On 8th of January, 2019 Advisory Committee on the Framework Convention for the Protection of National Minorities published recommendations regarding implementation of the Framework Convention for the protection of national minorities in Lithuania. The Advisory Committee‘s recommendations included, among others, remarks concerning negative attitudes against Roma community, original spelling of names and surnames, unified Lithuanian language exam, etc.
The Committee, reviewing the current situation of human rights and the national minorities in Lithuania, has noted that the issue of minority rights has been for long politicised, which contrasts with relatively small number of minorities. Since 2010, when Law on National Minorities was annulled, there is no legislation determining minority rights. Despite efforts in finding a pragmatic solution, they are not sufficient in resolving problems such as the use of minority languages in dealings with administrative authorities (see Article 10), the display of minority languages on topographical signs and the spelling of names in minority languages in official documents (see Article 11). According to the Committee, national minority policy is at a crossroads almost 30 years after Lithuania‘s renewed independence. A successful implementation of the above mentioned language rights would constitute a decisive step towards a fully integrated society. Without this, there is a risk of intensified geopolitical, economic and demographic factors.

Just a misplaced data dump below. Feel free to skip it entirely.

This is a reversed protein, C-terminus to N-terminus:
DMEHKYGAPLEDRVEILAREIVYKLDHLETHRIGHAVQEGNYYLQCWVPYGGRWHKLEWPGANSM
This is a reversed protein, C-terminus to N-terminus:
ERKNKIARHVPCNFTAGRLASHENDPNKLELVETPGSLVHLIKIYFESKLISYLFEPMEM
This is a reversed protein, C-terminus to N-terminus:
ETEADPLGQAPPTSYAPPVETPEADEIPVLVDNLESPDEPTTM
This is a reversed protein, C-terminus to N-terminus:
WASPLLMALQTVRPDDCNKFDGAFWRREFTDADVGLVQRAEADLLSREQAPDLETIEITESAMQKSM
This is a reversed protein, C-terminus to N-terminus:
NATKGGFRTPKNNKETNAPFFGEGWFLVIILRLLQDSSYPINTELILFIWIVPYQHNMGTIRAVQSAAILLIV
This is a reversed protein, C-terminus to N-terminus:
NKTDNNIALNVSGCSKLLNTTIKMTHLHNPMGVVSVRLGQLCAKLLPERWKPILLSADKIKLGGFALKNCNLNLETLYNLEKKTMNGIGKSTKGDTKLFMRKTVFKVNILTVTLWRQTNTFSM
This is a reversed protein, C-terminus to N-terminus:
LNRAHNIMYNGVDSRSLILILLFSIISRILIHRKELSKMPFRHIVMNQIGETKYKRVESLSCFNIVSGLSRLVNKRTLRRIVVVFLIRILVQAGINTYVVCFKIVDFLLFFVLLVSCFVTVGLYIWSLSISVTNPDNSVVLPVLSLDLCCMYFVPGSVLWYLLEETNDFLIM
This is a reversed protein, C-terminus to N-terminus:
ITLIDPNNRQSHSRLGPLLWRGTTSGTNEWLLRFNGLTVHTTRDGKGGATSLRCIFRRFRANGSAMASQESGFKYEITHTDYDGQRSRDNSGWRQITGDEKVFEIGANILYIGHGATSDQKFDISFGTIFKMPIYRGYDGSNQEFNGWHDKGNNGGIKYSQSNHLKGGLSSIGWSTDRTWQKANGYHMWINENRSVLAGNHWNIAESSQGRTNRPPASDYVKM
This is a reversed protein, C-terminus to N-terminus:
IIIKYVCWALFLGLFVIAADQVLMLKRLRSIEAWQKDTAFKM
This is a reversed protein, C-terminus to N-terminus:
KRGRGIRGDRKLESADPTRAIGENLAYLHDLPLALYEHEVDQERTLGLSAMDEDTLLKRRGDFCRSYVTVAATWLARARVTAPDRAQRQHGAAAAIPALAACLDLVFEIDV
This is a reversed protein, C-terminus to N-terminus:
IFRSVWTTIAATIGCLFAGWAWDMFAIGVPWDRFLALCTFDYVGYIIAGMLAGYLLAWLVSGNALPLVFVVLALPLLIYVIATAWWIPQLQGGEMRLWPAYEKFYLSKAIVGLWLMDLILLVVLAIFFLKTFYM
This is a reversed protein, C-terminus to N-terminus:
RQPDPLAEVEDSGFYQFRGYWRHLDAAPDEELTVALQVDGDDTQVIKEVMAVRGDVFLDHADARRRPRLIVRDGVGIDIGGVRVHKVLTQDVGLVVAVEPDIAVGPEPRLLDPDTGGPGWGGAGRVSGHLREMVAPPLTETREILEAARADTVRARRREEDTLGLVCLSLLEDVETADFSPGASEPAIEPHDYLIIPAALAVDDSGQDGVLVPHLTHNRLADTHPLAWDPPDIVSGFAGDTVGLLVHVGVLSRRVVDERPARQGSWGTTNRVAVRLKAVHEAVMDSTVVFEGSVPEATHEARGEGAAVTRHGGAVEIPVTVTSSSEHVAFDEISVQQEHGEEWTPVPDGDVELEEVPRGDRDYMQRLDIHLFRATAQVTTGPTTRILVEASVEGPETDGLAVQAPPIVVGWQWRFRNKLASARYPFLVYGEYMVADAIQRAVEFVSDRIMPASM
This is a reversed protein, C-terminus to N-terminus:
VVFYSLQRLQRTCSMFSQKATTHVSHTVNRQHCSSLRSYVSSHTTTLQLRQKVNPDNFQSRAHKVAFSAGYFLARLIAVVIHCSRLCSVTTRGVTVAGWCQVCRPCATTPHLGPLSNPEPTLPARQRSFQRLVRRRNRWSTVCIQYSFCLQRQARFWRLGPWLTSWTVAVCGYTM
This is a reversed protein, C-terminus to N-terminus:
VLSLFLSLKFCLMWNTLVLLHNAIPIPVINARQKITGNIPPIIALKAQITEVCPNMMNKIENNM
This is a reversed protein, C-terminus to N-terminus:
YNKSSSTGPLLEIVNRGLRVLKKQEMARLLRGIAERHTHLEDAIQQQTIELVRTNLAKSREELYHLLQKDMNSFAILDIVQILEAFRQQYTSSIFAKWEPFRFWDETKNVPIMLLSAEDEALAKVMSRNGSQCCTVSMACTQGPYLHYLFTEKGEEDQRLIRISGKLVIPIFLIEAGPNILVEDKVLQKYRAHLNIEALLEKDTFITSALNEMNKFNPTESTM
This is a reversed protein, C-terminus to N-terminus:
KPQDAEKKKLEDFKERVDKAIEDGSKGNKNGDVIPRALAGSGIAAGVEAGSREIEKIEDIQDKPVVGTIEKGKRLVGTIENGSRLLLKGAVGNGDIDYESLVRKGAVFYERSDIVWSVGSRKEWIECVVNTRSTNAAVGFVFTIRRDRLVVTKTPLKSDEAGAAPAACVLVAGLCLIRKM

As noticed in the published document, despite five draft laws, Lithuania still does not have the comprehensive legislation governing the protection of persons belonging to minorities. Everyday administrative decisions on the use of languages in dealings with administrative authorities, the spelling of names in minority languages in identity documents and the use of minority languages in topographical signs are situated in a legal grey zone. The lack of legal certainty leads to a situation where decisions concerning bilingual topographical indications and original spelling in official documents can become the subject of heated political debates.